Just as we are seeing the socialized decline of childbearing in young Chinese women, we are seeing that same attack on the institution of marriage right here in America. According to the US Census Report on marriage medians from 1890 to present, the average age of marriage for women has gone from 20 in the 1950s, 60s, and 70s to age 25 in 2000, age 27 in 2010, and age 29 in 2021. 


While there are many reasons for the delay, fear of commitment is a known causative factor. The delay affects birthrate, as fertility decreases with age, and it affects what I call “bachelor habit formation,” which may make longterm relationships more difficult to sustain. Young adults need to be trained in a family, not by living with a group of other bachelors as they await the culturally delayed onset of marriage. Biblically, a child goes from the covering of his or her parents to the covering of the spouse. There is no in-between stage.

How did these ideas get implanted in the brain collective? In the social sciences, there’s a term called the mean and scary worldview. It’s a phenomenon that happens in the brain of someone who has a high viewing rate of screen time, with “high” being defined as over two hours of screen time per day (and let’s remember the sobering reality that most teens are ingesting well over 2 hours a day—more like 8, 10, 12 hours a day of screen time). This viewing habit causes people to see the world as a more dangerous place than it really is, which means they become more fearful, more suspicious, and less trusting of others in general. When we hyperinflate the danger of something in our mind, we don’t respond logically. 


Fear actually drives our response to the world by creating a view of reality. A study at the University of Minnesota found that fear can interrupt the neural process that helps us regulate emotions and read nonverbal cues. So instead of having a normal emotion or reading someone’s nonverbal response correctly, our brains respond through the lens of fear, which means we are more likely to be impulsive and hyperreactive to situations.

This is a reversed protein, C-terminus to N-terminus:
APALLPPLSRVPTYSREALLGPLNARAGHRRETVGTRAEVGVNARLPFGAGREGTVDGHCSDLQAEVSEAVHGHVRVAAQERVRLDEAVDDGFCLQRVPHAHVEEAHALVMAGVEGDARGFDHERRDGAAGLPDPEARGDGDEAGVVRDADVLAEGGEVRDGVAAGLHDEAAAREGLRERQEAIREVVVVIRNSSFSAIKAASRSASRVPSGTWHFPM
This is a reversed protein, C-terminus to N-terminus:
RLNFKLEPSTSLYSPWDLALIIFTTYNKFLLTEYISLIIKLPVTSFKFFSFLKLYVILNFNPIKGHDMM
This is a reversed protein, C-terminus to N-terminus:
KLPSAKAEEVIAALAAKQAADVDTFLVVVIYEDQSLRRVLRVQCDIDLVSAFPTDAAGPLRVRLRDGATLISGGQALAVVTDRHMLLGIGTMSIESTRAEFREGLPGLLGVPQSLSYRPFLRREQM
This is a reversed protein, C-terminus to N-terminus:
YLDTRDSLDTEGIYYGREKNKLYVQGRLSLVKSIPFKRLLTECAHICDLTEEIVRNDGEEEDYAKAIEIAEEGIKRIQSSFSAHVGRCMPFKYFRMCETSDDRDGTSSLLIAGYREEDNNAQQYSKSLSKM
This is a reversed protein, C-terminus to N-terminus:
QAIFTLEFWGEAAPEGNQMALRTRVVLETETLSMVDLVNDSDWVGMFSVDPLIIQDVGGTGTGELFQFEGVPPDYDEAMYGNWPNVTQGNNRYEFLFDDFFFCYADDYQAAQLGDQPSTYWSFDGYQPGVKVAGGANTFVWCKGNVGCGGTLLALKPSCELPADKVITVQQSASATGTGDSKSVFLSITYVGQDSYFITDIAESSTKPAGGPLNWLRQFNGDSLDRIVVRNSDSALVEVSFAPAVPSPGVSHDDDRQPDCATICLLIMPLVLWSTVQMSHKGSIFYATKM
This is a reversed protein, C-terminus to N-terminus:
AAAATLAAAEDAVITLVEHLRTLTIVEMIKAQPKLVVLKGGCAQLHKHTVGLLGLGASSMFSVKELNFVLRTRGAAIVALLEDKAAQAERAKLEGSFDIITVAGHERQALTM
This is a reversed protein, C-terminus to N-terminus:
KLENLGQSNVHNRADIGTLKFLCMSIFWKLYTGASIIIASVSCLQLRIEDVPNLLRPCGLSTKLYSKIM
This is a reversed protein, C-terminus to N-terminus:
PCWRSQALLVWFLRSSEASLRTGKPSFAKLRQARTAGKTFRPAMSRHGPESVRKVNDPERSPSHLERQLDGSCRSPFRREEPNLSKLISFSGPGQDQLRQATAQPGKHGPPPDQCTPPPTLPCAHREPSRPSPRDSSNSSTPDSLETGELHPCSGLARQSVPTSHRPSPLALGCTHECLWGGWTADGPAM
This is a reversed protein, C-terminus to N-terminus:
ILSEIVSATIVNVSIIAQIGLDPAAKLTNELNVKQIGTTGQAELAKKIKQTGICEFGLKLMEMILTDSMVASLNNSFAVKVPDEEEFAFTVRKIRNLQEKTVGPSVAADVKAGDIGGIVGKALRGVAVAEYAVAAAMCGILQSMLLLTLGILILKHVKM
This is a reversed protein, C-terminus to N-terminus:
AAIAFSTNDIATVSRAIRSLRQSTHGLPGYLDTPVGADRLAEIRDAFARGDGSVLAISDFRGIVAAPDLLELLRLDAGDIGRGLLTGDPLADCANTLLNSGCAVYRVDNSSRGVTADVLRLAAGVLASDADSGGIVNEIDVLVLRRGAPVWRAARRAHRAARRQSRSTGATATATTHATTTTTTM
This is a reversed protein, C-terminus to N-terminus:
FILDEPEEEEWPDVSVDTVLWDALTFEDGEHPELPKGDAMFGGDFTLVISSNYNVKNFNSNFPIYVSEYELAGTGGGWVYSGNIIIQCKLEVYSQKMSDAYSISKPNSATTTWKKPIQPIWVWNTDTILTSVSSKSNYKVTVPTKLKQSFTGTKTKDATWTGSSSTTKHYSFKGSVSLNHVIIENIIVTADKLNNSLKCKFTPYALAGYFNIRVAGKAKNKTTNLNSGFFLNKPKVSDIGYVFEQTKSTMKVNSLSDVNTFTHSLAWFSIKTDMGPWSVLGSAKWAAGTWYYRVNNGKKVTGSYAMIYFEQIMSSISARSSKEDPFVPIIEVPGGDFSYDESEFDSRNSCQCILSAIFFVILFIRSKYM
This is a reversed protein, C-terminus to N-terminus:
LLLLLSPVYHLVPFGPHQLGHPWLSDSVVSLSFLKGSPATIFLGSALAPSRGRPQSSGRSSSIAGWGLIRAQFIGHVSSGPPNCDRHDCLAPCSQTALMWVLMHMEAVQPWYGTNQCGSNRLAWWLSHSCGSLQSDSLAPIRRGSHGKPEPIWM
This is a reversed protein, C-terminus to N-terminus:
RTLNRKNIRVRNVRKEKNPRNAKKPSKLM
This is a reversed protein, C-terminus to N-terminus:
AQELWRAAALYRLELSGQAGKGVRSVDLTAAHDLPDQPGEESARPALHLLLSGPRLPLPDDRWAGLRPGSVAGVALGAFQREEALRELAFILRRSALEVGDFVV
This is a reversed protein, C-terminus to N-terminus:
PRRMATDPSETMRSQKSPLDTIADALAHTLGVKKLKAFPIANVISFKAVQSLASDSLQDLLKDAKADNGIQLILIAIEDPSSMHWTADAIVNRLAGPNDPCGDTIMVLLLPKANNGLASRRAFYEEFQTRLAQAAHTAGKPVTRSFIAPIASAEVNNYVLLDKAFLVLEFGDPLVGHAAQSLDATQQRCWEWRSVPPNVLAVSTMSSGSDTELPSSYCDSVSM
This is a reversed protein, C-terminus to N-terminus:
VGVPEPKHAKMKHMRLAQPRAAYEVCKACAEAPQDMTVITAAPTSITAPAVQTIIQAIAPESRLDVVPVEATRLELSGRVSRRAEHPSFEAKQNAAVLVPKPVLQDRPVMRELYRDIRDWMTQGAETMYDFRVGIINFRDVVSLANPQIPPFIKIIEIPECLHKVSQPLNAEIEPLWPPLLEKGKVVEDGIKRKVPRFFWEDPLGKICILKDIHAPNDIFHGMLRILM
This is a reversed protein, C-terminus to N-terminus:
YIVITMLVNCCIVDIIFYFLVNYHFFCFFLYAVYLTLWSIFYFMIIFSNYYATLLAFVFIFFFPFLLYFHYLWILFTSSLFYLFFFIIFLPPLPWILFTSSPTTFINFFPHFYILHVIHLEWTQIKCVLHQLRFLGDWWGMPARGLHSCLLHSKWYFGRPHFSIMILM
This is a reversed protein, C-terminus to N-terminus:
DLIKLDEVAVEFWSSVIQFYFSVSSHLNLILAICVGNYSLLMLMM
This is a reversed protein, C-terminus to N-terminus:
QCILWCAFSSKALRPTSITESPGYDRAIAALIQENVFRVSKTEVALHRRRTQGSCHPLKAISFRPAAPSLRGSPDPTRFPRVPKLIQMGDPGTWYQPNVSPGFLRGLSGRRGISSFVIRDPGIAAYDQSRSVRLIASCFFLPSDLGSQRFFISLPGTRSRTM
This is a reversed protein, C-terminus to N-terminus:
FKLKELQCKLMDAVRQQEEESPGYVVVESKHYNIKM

Fear also affects our digestion and other autonomic bodily responses. The body devotes all of its energy to fighting off that perceived threat—real or imagined. And chronic fear, like that which often drives panicked parents in their search for educational options, even impact our memories of experiences. 


Our brain is dependent on certain chemical states to retrieve certain memories, and fear can impact both our recall of and our storage of memories. The chemical changes caused by these chemical changes can actually distort our memory and our perception of reality! Fear impacts our behavioral, autonomic, endocrine, cognitive, and even our interpersonal responses. As author Gary Chapman once said about emotions like fear, they are designed to be visitors, not permanent residents, in the human heart.